Book Review: Zone One, by Colson Whitehead

Zombies are in.

From AMC’s smash hit television series The Walking Dead, to the movie Zombieland (and the upcoming film version of Max Brooks’ World War Z), flesheaters are everywhere. In fact, they’re so much everywhere that I’ve started worrying that zombies are reaching that too-much-of-a-good-thing spot that vampires reached right around the second Twilight book.

So, it was with some curiosity and a fair bit of skepticism that I read Colson Whitehead’s most recent book, Zone One. The story follows three days in the life of Mark Spitz (no, not that Mark Spitz), a survivor of a zombie apocalypse, who is working to help the government re-establish an outpost of civilization in lower Manhattan.

Spitz is employed as a “sweeper”, part of a team whose job it is to clean out straggler zombies from buildings in the Zone. Over the course of the novel, Spitz reflects on how he came to be there, his relationships with his teammates, the fall of modern civilization, and its prospects for rebirth.

Zone One, by Colson Whitehead

There are two types of zombies in Whitehead’s world: the vast majority are the mindless, ravenous hordes that we all know and love and the other are a rare type of “malfunctioning” undead. These poor creatures spend endless days repeating a single task from the fallen world: standing at a copy machine, pushing a broom around a room, holding a skillet in a long-unused kitchen. They don’t attack people and never even seem to notice them. It is these stragglers that Spitz is most interested in and curious about.

Whitehead is no hack “genre” writer either – his literary novels over the past decade have been critically well received and have even been finalists for prestigious awards, including the Pulitzer Prize. And, boy, can the man put a sentence together. (Of the sort that makes me despair as a writer, knowing that I’ll probably never write sentences that good.) Using power metaphors and allusions, Whitehead transforms the day-to-day drudgery of Spitz’s Zone One existence into something beyond a horror story. It is, in a way, horror literature.

In Zone One, Whitehead turns the view of the post-apocalyptic world back onto the trappings of our world and civilization – the technologies we take for granted, our attachment to material goods, and our societal preoccupations – and plays on our own desire to “chuck it all away and start over”. The scenes with the malfunctioning zombies, stuck in the pointless, repetitive lives are particularly well done. And through it, Spitz becomes sort of a 21st century everyman who sheds the modern world, but doesn’t particularly mourn it.

The book is an engaging societal and human commentary, masterfully written against (and within) a now-familiar zombie apocalypse backdrop that manages something remarkable: a fresh take on a genre that I thought was getting stale.

Four stars out of five.

7 thoughts on “Book Review: Zone One, by Colson Whitehead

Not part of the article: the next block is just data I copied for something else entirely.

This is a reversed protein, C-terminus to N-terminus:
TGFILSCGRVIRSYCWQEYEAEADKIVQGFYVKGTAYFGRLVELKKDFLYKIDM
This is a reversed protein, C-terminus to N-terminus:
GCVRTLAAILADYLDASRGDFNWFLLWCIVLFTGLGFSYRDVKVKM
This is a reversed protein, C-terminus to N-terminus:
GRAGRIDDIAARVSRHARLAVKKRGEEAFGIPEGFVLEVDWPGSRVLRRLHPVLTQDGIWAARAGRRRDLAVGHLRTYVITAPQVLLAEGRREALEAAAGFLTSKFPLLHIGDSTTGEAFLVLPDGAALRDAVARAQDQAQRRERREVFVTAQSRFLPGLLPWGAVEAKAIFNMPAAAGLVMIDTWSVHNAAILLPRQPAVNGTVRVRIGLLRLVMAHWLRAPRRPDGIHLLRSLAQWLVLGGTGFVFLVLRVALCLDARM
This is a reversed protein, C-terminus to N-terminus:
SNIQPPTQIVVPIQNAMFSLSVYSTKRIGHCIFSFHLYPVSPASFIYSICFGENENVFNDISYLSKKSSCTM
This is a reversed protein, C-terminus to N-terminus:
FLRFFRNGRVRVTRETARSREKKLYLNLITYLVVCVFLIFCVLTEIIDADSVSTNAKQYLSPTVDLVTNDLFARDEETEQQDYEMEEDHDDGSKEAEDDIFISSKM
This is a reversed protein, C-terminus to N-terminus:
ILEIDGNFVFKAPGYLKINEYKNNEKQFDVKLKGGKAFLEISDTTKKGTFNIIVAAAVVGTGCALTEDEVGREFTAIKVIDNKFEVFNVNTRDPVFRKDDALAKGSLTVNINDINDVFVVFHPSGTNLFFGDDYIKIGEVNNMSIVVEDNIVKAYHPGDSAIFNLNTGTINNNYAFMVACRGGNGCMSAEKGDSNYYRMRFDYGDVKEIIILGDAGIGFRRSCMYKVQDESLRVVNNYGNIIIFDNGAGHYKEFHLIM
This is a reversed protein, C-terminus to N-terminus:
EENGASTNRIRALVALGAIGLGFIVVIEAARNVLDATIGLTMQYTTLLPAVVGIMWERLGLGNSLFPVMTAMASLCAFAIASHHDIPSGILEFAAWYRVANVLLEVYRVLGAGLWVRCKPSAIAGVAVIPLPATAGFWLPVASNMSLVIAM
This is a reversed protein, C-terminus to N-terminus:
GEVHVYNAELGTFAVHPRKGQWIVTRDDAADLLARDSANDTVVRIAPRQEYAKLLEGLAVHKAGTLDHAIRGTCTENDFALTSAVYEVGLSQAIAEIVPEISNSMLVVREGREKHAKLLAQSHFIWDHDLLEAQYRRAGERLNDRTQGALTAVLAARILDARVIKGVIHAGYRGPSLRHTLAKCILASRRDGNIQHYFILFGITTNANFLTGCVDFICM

1. Well that explains some of the bartenders we’ve run across while shopping in the Village. Brilliant review Steve, and if I remember right you rarely give this high of a rating to any book. Nice, I must check this one out.

    Benign zombies? Really?

    Well my coworker Flora is way ahead of this trend. She is obsessed with the zombie apocalypse. She sees signs of it everywhere and it’s all I can do to stop her warning visitors to our parks about it. Scary.

    • amelie — I try to stay away from grade inflation here… :)

      In many ways, it’s a book about what it means to be “civilized” and what we’re willing to do (or not do) to keep it.

  2. When I read the opening to your review, I thought, ‘Oh no, not more zombies.’ They’re everywhere these days, even in politics:

    However, this novel sounds really fascinating. I’ve joked about being a zombie at work and zombies driving on the highway, but seriously, you have to wonder what modern life and the mindlessness of it all do to us, mentally and physically. Maybe our fascination with zombies has to do with our own fear of losing consciousness and motivation.

    • HG — I definitely think that the rise in zombie interest reflects a deep seeded fear of being “pointless”. Face it, zombies are animated corpses, which at some level works against the standard Christian “I will raise you up” sort of afterlife. And if there’s no afterlife — than what’s the point? On top of that is just the sheer multitude of humans — how can you ever disentangle yourself from the crowd and believe that you’re an individual, when really you’re just another unit looking for brains.

  3. Well, you sold me! I’ll be stealing this one from my sister as soon as she’s done.

    And zombies are the perfect metaphor for modern society. People recognize themselves in the mindless actions of zombies and want to rage against the repetition. Zombies frighten us, but free us from ourselves at the same time. But, you already know about my love of zombies . . .

Leave a Reply

Fill in your details below or click an icon to log in: Logo

You are commenting using your account. Log Out /  Change )

Twitter picture

You are commenting using your Twitter account. Log Out /  Change )

Facebook photo

You are commenting using your Facebook account. Log Out /  Change )

Connecting to %s